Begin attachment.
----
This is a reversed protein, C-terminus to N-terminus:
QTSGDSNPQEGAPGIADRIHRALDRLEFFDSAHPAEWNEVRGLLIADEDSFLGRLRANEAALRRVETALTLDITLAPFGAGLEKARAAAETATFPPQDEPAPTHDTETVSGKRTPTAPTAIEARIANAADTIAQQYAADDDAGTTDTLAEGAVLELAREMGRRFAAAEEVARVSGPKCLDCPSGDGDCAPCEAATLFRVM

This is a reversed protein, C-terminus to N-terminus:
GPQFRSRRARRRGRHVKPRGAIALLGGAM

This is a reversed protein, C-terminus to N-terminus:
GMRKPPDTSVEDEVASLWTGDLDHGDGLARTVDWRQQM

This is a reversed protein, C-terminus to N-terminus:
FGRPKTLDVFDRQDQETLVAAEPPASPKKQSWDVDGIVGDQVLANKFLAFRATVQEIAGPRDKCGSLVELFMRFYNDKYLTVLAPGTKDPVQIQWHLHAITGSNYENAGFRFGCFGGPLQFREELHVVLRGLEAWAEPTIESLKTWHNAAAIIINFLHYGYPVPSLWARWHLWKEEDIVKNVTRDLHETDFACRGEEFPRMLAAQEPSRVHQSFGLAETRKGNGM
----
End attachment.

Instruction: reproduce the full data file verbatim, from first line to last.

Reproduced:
This is a reversed protein, C-terminus to N-terminus:
QTSGDSNPQEGAPGIADRIHRALDRLEFFDSAHPAEWNEVRGLLIADEDSFLGRLRANEAALRRVETALTLDITLAPFGAGLEKARAAAETATFPPQDEPAPTHDTETVSGKRTPTAPTAIEARIANAADTIAQQYAADDDAGTTDTLAEGAVLELAREMGRRFAAAEEVARVSGPKCLDCPSGDGDCAPCEAATLFRVM

This is a reversed protein, C-terminus to N-terminus:
GPQFRSRRARRRGRHVKPRGAIALLGGAM

This is a reversed protein, C-terminus to N-terminus:
GMRKPPDTSVEDEVASLWTGDLDHGDGLARTVDWRQQM

This is a reversed protein, C-terminus to N-terminus:
FGRPKTLDVFDRQDQETLVAAEPPASPKKQSWDVDGIVGDQVLANKFLAFRATVQEIAGPRDKCGSLVELFMRFYNDKYLTVLAPGTKDPVQIQWHLHAITGSNYENAGFRFGCFGGPLQFREELHVVLRGLEAWAEPTIESLKTWHNAAAIIINFLHYGYPVPSLWARWHLWKEEDIVKNVTRDLHETDFACRGEEFPRMLAAQEPSRVHQSFGLAETRKGNGM